Chicago PD fans, you’re going to have to wait a little bit longer.

The NBC drama is not airing a brand new episode tonight, marking the second week in a row that the show has been on hiatus. 

The last episode, Chicago PD Season 10 Episode 12,  aired on Jan 18, 2023. The next installment, Chicago PD Season 10 Episode 13 will air on Wednesday, Feb. 15, according to the Google episode guide. 

Titled “The Ghost in You,” the episode synopsis notes: “Voight and the team help ASA Nina Chapman pursue a drug runner who dodged prison years ago after Chapman’s informant mysteriously disappeared; the investigation takes a turn when Voight uncovers a damaging secret from Chapman’s past.”

It’s clear that the episode will turn the focus back on Hank Voight, which is exciting because fans haven’t gotten a Vought-centric episode in a while. It’s going to be a welcome change of pace for fans as Voight episodes tend to be really sound and give us a deeper look at the man running the show. Voight is always there, assisting his team and being a sounding board when they run into issues, but we haven’t gotten to see him really leap into the action as much of the drama has been surrounding Hailey Upton (Tracy Spiridakos).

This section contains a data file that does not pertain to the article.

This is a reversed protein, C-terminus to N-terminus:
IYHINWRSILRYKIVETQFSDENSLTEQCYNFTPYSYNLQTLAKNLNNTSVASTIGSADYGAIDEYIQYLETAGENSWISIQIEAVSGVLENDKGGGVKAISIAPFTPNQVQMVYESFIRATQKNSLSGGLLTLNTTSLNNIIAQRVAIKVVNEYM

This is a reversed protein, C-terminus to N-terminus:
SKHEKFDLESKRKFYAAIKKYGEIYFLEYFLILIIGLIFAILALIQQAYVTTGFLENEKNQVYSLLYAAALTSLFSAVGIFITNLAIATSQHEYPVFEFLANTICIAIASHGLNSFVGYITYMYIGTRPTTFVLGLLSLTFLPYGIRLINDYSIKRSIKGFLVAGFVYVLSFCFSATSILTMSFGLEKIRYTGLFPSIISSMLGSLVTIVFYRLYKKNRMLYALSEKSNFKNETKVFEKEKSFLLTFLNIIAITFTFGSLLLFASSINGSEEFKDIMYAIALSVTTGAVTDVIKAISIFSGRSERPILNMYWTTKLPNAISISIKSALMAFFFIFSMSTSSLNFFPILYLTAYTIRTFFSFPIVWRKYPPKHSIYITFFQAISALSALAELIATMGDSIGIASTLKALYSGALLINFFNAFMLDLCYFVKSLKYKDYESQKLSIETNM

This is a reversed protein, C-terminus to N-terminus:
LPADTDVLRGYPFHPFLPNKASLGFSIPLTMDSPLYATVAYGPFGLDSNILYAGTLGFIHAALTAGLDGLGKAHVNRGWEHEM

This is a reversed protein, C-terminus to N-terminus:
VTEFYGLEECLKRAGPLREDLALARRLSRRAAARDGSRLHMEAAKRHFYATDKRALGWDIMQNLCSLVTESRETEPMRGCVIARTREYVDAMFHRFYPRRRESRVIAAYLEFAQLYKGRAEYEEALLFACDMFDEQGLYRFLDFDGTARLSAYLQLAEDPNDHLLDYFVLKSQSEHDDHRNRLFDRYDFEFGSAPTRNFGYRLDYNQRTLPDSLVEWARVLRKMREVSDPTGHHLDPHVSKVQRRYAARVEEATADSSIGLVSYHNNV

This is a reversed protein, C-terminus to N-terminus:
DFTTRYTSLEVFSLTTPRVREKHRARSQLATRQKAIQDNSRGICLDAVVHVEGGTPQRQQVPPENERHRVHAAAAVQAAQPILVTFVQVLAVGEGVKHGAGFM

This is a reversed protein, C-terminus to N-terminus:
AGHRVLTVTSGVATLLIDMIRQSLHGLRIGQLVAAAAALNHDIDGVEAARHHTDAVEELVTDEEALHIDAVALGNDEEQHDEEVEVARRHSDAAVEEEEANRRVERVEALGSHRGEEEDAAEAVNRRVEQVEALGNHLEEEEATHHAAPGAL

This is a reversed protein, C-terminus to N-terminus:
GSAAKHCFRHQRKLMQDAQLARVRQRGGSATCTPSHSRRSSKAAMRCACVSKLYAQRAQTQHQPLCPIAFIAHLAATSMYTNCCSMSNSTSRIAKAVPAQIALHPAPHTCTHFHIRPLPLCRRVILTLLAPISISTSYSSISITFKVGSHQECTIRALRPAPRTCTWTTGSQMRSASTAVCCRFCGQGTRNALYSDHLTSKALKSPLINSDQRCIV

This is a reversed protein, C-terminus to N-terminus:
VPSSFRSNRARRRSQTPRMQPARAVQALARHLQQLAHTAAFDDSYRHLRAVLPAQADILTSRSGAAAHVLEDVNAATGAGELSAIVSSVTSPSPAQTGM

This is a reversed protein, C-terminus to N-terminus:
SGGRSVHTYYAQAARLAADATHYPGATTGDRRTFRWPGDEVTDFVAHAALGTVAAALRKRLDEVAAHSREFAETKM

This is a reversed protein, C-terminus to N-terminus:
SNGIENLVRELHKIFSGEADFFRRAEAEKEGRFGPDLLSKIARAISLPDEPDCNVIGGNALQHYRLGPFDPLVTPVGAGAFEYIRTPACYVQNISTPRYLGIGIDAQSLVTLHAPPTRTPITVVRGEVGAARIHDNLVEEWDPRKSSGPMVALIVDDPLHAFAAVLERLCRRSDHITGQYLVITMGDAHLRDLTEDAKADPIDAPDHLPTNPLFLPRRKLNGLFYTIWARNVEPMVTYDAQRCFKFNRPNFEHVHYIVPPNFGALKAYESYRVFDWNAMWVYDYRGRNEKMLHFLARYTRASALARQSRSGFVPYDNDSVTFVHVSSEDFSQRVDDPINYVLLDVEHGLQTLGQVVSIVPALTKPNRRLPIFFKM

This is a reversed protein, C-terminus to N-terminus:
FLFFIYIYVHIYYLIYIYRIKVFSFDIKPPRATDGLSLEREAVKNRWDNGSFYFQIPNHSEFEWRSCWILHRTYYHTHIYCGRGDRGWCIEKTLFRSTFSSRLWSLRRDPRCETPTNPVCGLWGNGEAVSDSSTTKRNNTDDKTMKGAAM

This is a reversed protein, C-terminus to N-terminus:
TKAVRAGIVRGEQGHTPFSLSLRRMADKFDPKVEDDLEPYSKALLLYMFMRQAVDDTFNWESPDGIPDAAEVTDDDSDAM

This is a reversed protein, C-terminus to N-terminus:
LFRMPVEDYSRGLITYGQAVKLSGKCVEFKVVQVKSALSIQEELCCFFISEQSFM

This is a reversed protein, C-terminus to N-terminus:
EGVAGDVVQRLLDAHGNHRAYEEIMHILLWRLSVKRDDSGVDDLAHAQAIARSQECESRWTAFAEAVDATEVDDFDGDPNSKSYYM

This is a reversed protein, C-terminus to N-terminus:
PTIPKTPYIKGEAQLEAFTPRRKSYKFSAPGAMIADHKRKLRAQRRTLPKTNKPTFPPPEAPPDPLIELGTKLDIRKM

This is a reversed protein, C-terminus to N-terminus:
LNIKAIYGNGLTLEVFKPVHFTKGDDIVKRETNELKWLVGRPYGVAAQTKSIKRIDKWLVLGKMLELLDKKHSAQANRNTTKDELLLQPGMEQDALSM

The trailer for the episode looks intense, but it’s the photos from the upcoming episode that are really grabbing fans’ attention as the case seems to be connected to former Intelligence detective Alvin Olinsky. In the promotional shots, Voight seems to be visiting his late friends grave. Did the current case bring some emotions to the surface? Will he finally dig through the pain involved with the loss? Voight never lets his emotions get the best of him, but it’s possible this case might force him to confront his feelings.